Inner World of Tibet’s Yoga and Tantra

Inner World of Tibet’s Yoga and Tantra

Inner World, an album fusing the Dalai Lama’s teachings and mantra will be released on July 6, his 85th birthday. The idea to produce the album was sown five years back when New Zealander Junelle Kunin visited him in Dharmashala in India. The 11-track album also features sitar player and composer Anouska Shankar who plays Ama-La, a track honouring mothers.

Speaking about the album, the Dalai Lama has said that “music can help people in a way that he can't; it can transcend differences and return us to our true nature and our good heartedness.”

The town of Dharamshala, nestled in the Himalayas, is a home away from home for many Tibetans. Standing at the Thekchen Chöling Temple Complex at McLeodgang one cannot but be moved by the chants and splendour of Tibetan Buddhism, familiar yet unfamiliar.

In his essay on Indian Yoga-Tantra in Tibet, Vedic scholar S K Ramachandra Rao brilliantly outlines the influence of India on Tibetan Yoga and Tantric traditions. Tibet has viewed India as a ‘scared land’ and India has seen ‘Bhota’ (the Indian name for Tibet) as its religious frontier, he writes.

The scholar says that the connect goes as far back as 700 AD, and among the Yogis who made a deep impact on the Tibetan imagination was Padma-sambhava, revered even today as a seer.

Professor Rao says that the reason that the Tibetan Yogic practices seem different is because some aspects have totally disappeared from the Indian context. “The reason for this strange occurrence is to be sought in the total destruction of the medieval Indian universities (like Nalanda, Vikramasila and Jagaddala) in Magadha during Muslim invasion in the thirteenth century. These centres were the scenes of intensive learning, and Tantra-Yoga activities of some of the eminent Siddhas (like Santi-pa, Naropa, Atisa-Diamkara and Maitri-pa) who had reconciled the traditional Yoga of the Mahayana innovation. Vajrayana emerged as a result of this confluence, and was a continuation of Indian tradition in Tibet.”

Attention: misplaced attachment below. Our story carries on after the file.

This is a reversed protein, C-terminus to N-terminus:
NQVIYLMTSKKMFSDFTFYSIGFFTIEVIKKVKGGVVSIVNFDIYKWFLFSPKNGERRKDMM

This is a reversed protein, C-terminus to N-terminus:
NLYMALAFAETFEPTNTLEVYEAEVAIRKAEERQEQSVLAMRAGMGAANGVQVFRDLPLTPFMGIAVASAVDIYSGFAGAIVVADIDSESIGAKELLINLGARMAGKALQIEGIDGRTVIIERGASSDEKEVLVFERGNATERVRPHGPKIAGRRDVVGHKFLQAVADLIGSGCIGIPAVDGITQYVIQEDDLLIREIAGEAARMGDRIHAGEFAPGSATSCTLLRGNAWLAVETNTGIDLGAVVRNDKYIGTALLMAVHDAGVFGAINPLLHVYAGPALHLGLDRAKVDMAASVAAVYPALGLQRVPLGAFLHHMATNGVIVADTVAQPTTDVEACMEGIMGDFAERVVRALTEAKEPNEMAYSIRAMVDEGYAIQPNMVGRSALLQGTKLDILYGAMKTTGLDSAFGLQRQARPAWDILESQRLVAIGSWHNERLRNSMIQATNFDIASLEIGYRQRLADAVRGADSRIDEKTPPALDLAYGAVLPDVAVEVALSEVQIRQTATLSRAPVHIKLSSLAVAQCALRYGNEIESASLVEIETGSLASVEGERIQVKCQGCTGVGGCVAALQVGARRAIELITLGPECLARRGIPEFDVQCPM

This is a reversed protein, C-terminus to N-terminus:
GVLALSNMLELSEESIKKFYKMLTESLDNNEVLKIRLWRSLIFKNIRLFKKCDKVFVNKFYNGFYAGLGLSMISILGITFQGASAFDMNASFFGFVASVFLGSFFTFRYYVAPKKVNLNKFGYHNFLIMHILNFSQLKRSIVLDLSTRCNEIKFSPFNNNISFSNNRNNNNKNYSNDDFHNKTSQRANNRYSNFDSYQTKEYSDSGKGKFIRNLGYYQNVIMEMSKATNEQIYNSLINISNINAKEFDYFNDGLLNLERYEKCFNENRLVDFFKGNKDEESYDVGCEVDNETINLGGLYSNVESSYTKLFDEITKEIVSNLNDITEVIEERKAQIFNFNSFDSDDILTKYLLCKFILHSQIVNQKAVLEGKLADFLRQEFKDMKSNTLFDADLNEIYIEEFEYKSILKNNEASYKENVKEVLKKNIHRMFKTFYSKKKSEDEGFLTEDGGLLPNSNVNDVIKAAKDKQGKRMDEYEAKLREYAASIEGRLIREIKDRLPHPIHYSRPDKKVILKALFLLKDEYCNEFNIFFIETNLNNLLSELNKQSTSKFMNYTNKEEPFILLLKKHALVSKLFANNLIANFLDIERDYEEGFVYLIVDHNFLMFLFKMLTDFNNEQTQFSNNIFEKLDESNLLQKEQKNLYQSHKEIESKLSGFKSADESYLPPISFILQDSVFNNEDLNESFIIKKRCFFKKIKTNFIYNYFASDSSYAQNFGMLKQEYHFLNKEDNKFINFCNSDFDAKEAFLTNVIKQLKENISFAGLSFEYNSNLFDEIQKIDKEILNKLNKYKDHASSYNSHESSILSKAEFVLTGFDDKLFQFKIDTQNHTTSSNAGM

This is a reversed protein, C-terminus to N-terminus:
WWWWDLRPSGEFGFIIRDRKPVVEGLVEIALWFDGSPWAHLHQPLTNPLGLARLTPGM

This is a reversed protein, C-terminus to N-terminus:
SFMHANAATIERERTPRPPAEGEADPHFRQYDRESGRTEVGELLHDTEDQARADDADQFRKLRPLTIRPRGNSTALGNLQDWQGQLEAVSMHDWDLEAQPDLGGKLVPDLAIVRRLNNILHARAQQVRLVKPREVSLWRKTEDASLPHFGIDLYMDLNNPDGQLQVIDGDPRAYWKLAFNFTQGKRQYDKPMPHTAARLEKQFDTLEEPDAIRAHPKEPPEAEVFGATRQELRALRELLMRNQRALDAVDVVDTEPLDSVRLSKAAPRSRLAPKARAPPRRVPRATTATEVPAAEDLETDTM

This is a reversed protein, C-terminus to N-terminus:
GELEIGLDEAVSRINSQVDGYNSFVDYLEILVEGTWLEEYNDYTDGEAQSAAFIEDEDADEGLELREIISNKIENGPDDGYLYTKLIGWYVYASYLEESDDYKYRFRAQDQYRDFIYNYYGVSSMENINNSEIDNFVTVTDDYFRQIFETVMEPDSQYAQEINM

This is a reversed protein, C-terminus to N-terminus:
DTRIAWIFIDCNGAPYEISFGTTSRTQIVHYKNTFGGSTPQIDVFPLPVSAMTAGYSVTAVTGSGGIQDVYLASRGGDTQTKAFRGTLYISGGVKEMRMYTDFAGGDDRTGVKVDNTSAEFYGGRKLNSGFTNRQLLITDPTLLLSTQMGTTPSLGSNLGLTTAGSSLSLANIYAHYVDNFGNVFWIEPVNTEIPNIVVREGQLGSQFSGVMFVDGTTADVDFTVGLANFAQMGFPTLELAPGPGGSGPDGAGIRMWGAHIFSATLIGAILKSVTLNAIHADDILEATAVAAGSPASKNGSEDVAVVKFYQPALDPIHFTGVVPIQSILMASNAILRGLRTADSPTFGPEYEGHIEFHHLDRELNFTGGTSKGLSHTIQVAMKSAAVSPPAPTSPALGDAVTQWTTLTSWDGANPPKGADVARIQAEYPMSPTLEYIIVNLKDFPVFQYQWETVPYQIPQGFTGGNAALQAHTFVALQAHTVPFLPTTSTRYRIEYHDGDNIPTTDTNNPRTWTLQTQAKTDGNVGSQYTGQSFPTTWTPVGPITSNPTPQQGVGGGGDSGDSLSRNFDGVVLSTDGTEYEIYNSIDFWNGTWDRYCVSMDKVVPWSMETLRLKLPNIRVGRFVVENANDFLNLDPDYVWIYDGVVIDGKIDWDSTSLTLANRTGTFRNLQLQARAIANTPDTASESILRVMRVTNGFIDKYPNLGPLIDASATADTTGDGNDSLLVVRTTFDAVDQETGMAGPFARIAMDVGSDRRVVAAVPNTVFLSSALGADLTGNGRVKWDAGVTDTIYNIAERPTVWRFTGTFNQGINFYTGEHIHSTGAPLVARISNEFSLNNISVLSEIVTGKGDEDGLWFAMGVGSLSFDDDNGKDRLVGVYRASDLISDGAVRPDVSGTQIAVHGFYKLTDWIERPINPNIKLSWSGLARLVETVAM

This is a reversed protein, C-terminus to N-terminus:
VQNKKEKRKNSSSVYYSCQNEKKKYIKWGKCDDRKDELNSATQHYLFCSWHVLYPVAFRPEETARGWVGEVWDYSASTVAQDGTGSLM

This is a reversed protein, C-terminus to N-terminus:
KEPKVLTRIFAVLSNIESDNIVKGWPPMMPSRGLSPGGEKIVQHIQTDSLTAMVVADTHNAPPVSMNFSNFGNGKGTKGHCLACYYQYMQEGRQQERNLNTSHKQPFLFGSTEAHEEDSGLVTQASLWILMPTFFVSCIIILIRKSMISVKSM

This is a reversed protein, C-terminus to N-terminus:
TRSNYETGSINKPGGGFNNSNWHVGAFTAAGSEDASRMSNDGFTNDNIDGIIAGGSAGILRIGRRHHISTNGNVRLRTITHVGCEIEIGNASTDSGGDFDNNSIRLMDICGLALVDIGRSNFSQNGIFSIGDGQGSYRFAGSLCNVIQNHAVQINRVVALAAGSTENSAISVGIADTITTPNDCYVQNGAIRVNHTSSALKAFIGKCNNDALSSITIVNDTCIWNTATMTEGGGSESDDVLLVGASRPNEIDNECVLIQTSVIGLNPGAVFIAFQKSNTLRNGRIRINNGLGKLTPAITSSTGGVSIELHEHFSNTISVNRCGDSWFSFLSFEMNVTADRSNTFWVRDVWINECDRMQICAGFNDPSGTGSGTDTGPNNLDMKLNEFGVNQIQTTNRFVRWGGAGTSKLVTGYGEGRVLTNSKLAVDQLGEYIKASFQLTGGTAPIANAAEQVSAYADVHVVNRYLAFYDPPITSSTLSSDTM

When Indian Siddhas moved to the Himalayas to avoid persecution, Tibetans welcomed them as they were already familiar with the practices of these gurus, says Professor Rao. The Sanskrit works of some of these Siddhas was translated into Tibetan. While a cursory look would make it appear as if the Tibetan tradition is different and indigenous, Prof Rao says “the basic manuals and guide-books as well as the theoretical presuppositions and arguments are no doubt Indian”. However, he adds that remarkable additions have been made to this due to the genius of the Tibetan masters. In addition, the lama masters are in possession of ‘personal notes’ and oral precepts.’

The Tibetan outlook classifies living beings into three divisions: those with capacity to reason (Shes), those who do not have this faculty and operate on the basis of instinct, and the third that don’t have even impulses (hDu-Shesmed-Min). Prof Rao says that this division is not to be found in either Indian or Tibetan texts and is only in the oral tradition.

The religion practiced in Tibet is described as Tantric Buddhism. “But the Tibetans themselves call their religion merely CHos (religion, dharma) even as Hindus call theirs.” The faith that existed before Buddhism’s advent was known as Bon (pronounced paean),” writes Professor Rao. The name Tibet itself is believed to have originated from Bod, signifying ‘upper part of the land of snows’, comprising the provinces of U and Taang. “The Sanskrit equivalent of Bod is Bhota, the name by which Tibet was always known in India.

Surrounded by harsh climatic conditions and very difficult living conditions, the people of Tibet understandably took recourse to a religion that emphasised the occult, writes Professor Rao. The word Bon, a short form of Gyung-Drung gi-Bon, meaning to utter magical spells, has been described by Cunningham and Rockhill as deriving from the Sanskrit punya, meaning power acquired by magical incantation. Professor Rao says that punya is another name for the svastika (gYung-Drung) which was one of the titles of the ‘founder’ of Bon.